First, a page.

-Use of food stamps jumped 13 percent last year to nearly 9.8 million U.S. households, led by Louisiana, Maine and Kentucky. The increase was most evident in households with two or more workers, highlighting the impact of the recession on both working families and unemployed single people.
-Pharr, Texas, and Flint, Mich., each had more than a third of its residents on food stamps, at 38.5 percent and 35.4 percent, respectively.
-Between 2007 and 2008, income at the 50th percentile (median) and the 10th percentile fell by 3.6 percent and 3.7 percent, respectively, compared with a 2.1 percent decline at the 90th percentile. Between 1999 and 2008, income at the 50th and 10th percentiles decreased 4.3 percent and 9 percent, respectively, while income at the 90th percentile was statistically unchanged.
-Plano, Texas, a Dallas suburb, had the highest median income among larger cities, earning $85,003. Cleveland ranked at the bottom, at $26,731.
The findings come as the federal government considers new regulations to rein in executive pay at companies in which it has invested. President Barack Obama also typically cites the need for higher taxes on the wealthy to pay for health care overhaul and other measures, arguing that the wealthy have disproportionately benefited from tax cuts during the Bush administration.
The 2008 figures come from the Current Population Survey and the American Community Survey, which gathers information from 3 million households. The government first began tracking household income in 1967.
Associated Press writer Frank Bass contributed to this report.
President Obama will be making a personal pitch for the 2016 Olympic Games to be held in Chicago. It is a first for any United States President to make an appeal of this nature. The President will join Mrs. Obama in making direct pitches to the IOC. Those familiar with her speech say it will not leave a dry eye in the house.
The White House issued a statement on the Presidents decision to travel to Denmark for the October 2, 2009 pitch.
President Barack Obama to Travel to Copenhagen
President will join the First Lady to Support Chicago’s Bid for the 2016 Summer Olympic and Paralympic Games
WASHINGTON – Today, the White House announced that President Barack Obama will travel to Copenhagen, Denmark to support Chicago’s bid for the 2016 Summer Olympic and Paralympic Games at the 121st International Olympic Committee (IOC) Session. On Friday, October 2nd, IOC members will elect the host city for the 2016 Summer Games.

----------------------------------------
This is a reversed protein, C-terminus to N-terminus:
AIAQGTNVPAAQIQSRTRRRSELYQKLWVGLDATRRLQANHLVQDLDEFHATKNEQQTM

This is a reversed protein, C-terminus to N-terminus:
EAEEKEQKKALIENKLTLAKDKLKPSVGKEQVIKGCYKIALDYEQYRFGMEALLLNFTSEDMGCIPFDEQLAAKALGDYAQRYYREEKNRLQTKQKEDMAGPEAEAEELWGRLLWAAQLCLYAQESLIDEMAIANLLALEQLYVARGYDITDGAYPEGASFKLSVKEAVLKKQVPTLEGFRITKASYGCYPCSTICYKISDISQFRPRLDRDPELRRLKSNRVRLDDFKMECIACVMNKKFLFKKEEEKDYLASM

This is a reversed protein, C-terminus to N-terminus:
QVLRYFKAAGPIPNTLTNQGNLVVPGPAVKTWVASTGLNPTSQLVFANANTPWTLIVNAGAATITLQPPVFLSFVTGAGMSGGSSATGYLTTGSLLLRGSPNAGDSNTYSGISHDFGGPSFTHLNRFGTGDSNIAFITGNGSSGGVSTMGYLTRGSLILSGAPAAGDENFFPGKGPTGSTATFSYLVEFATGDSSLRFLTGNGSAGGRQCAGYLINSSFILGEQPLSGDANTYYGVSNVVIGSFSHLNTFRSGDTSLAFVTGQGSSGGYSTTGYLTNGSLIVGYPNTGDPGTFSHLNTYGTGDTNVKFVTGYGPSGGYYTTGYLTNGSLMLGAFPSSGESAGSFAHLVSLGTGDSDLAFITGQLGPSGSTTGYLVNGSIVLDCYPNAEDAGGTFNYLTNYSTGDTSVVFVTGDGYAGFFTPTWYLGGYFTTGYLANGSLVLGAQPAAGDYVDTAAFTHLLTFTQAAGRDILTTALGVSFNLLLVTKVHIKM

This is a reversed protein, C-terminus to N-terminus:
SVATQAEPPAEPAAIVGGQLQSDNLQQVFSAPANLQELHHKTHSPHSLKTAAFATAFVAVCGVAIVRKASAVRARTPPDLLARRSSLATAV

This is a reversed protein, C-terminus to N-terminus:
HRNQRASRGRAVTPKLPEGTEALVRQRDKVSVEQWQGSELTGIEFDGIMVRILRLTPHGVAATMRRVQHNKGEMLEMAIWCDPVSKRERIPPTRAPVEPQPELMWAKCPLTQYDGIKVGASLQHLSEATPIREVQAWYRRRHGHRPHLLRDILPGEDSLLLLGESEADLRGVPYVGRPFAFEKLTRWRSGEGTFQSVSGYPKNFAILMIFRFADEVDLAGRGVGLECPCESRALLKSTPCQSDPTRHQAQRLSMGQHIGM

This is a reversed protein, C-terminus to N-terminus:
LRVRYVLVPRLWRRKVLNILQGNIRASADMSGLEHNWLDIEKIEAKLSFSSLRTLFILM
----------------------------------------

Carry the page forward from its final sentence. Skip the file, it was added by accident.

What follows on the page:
President Obama will join First Lady Michelle Obama, who will be leading the United States delegation to Copenhagen. Mrs. Obama will arrive in Copenhagen on Wednesday, September 30, along with Valerie Jarrett, Senior Advisor to President Obama and head of the White House Office on Olympic, Paralympic and Youth Sport.
President Obama will depart Washington on the evening of Thursday, October 1 and arrive in Copenhagen on the morning of October 2 local time, just prior to Chicago’s presentation to the voting members of the IOC. He will arrive back in Washington on Friday afternoon.
President Obama and First Lady Michelle Obama will both make presentations to the IOC during Friday’s session. They will discuss why Chicago is best to host the 2016 Summer Games, and how the United States is eager to bring the world together to celebrate the ideals of the Olympic movement.
While in Denmark, the President and First Lady will meet with Her Majesty the Queen and His Royal Highness, the Prince Consort. President Obama will also meet with Prime Minister Lars Løkke Rasmussen.
President Obama makes his first trip to the United Nations for his first General Assembly Session as president. The primary focus engaging with the world body to keep America safe from nuclear threats and terrorism. The presidents schedule is full during his time in New York before heading to the G-20 Summit in Pittsburgh, Pennsylvania. United States Ambassador to the United Nations Susan Rice spoke of the Presidents planned meeting with African leaders on job creation, African agriculture and trade expansion.
Ambassador Rice on the trip and the focus of foreign policy.